Bridal henna nights are a popular tradition in North Africa, the Horn of Africa, the Arabian Peninsula, the Near East and South Asia.
In India, as a part of Hindu and Sikh weddings, henna is applied during wedding ceremonies. Traditionally it is thought that the darker the henna on the bride’s hand, the more intensely her husband will love her. It is an important part of many Hindu festivals (such as Karva Chauth and Diwali), as well as during Eid. It is widely used in south Indian state Kerala especially during Muslim weddings. It is a common practice among Indians, particularly elderly ones, to dye their hair using Henna.
Pakistan and Bangladesh
In Pakistan, henna is used on hands and feet by brides before their wedding, and by many women for Eid al-Fitr and Eid al-Adha. Often the female friends and relatives of the groom design or choose the design for the hands and feet of bride. It is also used by men to colour their hair. Bangladesh has similar traditions to this also.
Singapore and Malaysia
In Malaysia, Henna has been used to decorate women’s palms, arms and feet as part of pre-wedding celebrations, Eid al-Fitr and Eid al-Adha. Often, a henna ceremony may be held called ‘Berinai’. The bride and groom each have their hands stained, but in a trio of ceremonies. The first being three days before the wedding, the second within two days before the wedding and the third which is normally held three days after the wedding. Singapore holds the same traditions.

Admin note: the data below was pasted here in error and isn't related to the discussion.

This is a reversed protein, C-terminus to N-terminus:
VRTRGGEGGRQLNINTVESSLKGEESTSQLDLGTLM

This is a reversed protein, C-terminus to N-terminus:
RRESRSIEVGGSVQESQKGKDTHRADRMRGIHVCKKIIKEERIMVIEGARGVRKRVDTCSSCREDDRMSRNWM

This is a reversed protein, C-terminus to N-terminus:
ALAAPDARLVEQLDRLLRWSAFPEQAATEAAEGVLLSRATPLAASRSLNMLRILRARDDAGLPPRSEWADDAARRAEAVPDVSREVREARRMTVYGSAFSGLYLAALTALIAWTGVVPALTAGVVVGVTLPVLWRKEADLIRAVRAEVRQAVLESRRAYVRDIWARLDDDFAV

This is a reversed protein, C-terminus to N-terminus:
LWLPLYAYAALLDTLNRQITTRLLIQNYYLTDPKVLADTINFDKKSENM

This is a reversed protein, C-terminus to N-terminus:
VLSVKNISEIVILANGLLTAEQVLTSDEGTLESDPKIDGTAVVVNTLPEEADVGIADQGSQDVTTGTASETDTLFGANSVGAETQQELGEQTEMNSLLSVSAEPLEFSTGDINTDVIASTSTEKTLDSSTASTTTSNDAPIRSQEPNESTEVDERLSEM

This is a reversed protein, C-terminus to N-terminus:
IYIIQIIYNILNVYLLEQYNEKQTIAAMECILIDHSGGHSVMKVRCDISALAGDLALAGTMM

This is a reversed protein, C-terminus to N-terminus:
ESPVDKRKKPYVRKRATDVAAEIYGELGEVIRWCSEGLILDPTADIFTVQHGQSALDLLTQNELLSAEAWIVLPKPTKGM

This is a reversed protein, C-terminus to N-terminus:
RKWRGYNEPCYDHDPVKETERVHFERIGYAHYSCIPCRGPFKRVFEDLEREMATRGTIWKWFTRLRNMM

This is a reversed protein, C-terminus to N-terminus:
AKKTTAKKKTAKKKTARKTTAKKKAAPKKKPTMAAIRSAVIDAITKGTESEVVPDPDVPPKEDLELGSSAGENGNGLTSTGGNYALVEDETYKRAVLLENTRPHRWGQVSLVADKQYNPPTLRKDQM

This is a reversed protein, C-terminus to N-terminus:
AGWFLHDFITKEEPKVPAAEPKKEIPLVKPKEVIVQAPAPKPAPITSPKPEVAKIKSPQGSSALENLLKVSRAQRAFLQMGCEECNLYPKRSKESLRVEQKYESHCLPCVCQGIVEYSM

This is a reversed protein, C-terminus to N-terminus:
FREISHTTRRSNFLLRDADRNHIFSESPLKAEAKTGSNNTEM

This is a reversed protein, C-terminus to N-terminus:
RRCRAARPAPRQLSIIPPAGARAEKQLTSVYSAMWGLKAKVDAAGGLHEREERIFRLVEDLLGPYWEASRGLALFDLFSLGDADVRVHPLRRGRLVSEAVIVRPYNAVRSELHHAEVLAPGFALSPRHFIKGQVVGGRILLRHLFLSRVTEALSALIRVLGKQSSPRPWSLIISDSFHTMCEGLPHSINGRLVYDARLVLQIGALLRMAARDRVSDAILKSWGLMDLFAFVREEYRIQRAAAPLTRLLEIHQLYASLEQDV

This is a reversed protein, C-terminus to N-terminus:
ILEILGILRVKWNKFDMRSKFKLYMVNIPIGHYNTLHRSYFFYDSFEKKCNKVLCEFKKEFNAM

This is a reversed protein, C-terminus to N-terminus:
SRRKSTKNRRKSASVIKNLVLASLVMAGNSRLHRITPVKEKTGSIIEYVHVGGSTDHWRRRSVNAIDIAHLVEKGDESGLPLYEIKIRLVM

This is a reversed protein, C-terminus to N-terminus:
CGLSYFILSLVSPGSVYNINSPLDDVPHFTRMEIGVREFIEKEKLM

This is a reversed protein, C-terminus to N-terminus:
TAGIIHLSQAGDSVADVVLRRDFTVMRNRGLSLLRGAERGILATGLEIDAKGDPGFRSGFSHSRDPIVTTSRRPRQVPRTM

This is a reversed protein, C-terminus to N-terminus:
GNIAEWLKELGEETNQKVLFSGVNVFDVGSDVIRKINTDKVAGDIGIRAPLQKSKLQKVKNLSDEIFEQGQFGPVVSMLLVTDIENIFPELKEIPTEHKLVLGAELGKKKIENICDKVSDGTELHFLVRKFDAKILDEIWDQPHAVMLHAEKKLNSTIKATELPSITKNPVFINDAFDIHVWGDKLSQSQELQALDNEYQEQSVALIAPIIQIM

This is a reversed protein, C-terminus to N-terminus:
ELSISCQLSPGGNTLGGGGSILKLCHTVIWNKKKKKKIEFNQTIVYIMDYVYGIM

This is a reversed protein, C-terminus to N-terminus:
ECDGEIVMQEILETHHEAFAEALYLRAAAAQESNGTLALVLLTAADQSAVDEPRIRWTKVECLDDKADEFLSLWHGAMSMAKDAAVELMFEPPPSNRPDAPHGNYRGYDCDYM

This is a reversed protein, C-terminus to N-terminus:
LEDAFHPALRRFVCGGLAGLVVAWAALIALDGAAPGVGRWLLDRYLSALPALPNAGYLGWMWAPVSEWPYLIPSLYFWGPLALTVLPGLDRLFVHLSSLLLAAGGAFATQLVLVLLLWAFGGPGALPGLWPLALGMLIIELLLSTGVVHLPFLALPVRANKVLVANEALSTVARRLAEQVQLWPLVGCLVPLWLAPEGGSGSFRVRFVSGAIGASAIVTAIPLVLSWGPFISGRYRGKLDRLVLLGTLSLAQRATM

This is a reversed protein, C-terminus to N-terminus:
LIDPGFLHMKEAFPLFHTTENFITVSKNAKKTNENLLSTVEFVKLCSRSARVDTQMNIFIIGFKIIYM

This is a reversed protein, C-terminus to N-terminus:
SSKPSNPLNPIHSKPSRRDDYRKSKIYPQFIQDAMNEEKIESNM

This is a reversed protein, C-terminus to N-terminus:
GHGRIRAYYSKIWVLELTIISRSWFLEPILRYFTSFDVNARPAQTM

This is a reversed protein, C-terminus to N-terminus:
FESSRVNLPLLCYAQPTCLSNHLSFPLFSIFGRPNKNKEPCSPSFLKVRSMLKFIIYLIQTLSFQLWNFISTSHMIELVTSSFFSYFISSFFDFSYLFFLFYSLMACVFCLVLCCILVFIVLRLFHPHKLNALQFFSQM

In Somalia, henna is worn by Somali women on their hands, arms, feet and neck during weddings, Eid ul-Fitr, Ramadan, and other festive occasions. Somali henna designs are similar to those in the Arabian peninsula, often featuring flower motifs and triangular shapes. The palm is also frequently decorated with a dot of henna and the fingertips are dipped in the dye. Henna parties are usually held before the wedding takes place.
In Tunisia, prenuptial henna celebrations last for seven days. On the 3rd day, the bride wears a traditional dress and has henna painted on her hands and feet. As for the groom, his little finger is painted with henna on the 6th day.
In Algeria, it is tradition for the bride’s mother-in-law to present her with jewellery and paint the henna on her hands.
Israel / Middle East
In the State of Israel , Middle East many sfaradi/mizrachi , and middle eastern communities , families sometimes choose to have a henna party about a week before the wedding. The henna party is smaller than the wedding, as only closer friends and family members are invited. The bride and groom wear traditional costumes as do some of the main guests. There is much dancing and music, especially when the henna is brought out. The henna is usually presented in a deep dish with lit candles in it and carried by the grandmother. She applies the henna onto the palms of the bride and groom and they are blessed. Subsequently, guests stain their palms with henna as well. There are variations in customs and dress between the different jewish sfaradi/mizrachi and Arabic communities ( a good example is in the communities of Yemen, Morocco,Jordan etc.).
In Saudi Arabia, prenuptial Henna nights are common. Traditionally the bride’s hands are painted with henna by one of her female relatives, the belief being that the relative must be happily married or else she will bring bad luck to the bride.
In Turkey, henna is sold in convenience stores and markets. Among these are the Spice Bazaar in Istanbul.